Proteomics analysis suggests broad functional changes in potato leaves triggered by phosphites and a complex indirect mode of action against Phytophthora infestans

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DOIResolve DOI: http://doi.org/10.1016/j.jprot.2013.03.010
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TypeArticle
Journal titleJournal of Proteomics
ISSN1874-3919
Volume93
Pages207223; # of pages: 17
AbstractPhosphite (salts of phosphorous acid; Phi)-based fungicides are increasingly used in controlling oomycete pathogens, such as the late blight agent Phytophthora infestans. In plants, low amounts of Phi induce pathogen resistance through an indirect mode of action. We used iTRAQ-based quantitative proteomics to investigate the effects of phosphite on potato plants before and after infection with P. infestans. Ninety-three (62 up-regulated and 31 down-regulated) differentially regulated proteins, from a total of 1172 reproducibly identified proteins, were identified in the leaf proteome of Phi-treated potato plants. Four days post-inoculation with P. infestans, 16 of the 31 down-regulated proteins remained down-regulated and 42 of the 62 up-regulated proteins remained up-regulated, including 90% of the defense proteins. This group includes pathogenesis-related, stress-responsive, and detoxification-related proteins. Callose deposition and ultrastructural analyses of leaf tissues after infection were used to complement the proteomics approach. This study represents the first comprehensive proteomics analysis of the indirect mode of action of Phi, demonstrating broad effects on plant defense and plant metabolism. The proteomics data and the microscopy study suggest that Phi triggers a hypersensitive response that is responsible for induced resistance of potato leaves against P. infestans. Biological significance: Phosphie triggers complex functional changes in potato leaves that are responsible for the induced resistance against Phytophthora infestans.This article is part of a Special Issue entitled: Translational Plant Proteomics. © 2013 Elsevier B.V.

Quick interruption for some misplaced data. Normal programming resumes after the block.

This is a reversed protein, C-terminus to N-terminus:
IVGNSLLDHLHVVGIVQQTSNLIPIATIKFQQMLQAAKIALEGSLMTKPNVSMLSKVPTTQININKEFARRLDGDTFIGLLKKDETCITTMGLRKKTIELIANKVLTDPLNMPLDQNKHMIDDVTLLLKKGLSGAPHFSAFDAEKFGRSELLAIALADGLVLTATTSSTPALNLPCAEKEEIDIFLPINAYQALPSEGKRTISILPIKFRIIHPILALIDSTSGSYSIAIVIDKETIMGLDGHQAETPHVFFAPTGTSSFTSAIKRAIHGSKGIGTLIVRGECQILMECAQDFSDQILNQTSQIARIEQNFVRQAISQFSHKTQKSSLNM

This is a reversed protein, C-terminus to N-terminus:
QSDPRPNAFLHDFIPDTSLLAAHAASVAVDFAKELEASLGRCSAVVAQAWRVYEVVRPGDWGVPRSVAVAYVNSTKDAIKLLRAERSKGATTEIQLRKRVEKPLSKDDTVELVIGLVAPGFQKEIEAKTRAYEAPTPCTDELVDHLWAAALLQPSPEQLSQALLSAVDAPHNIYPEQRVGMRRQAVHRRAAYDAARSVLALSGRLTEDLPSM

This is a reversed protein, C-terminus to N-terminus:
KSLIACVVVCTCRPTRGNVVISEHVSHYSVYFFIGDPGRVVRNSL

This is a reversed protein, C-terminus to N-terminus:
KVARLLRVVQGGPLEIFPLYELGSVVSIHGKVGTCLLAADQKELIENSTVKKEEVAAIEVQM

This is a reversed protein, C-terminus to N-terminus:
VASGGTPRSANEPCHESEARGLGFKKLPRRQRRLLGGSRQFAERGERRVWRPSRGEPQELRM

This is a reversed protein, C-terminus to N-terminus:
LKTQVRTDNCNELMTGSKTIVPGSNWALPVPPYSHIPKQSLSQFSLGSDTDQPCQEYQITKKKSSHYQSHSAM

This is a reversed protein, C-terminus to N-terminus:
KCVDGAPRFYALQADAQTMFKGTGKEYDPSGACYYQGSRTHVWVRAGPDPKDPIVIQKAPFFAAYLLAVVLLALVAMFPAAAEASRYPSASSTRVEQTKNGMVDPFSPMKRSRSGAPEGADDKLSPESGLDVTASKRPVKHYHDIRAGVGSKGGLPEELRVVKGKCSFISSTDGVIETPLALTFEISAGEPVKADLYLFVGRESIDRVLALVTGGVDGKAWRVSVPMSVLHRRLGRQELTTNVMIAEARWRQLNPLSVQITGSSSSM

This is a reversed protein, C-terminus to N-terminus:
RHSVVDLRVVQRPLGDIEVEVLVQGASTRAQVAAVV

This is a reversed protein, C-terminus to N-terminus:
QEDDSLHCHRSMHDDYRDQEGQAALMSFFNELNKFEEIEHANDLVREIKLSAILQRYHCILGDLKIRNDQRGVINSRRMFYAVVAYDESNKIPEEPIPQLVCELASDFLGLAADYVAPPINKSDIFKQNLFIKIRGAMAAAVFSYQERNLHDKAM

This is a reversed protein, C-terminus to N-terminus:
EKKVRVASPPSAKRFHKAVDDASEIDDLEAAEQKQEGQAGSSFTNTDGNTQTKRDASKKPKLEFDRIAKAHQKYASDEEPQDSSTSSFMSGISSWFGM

Publication date
LanguageEnglish
AffiliationNational Research Council Canada (NRC-CNRC); NRC Institute for Marine Biosciences (IMB-IBM)
Peer reviewedYes
NPARC number21269748
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Record identifier4ca6f188-38ab-49a4-9b57-46886d1b1b6e
Record created2013-12-13
Record modified2016-05-09
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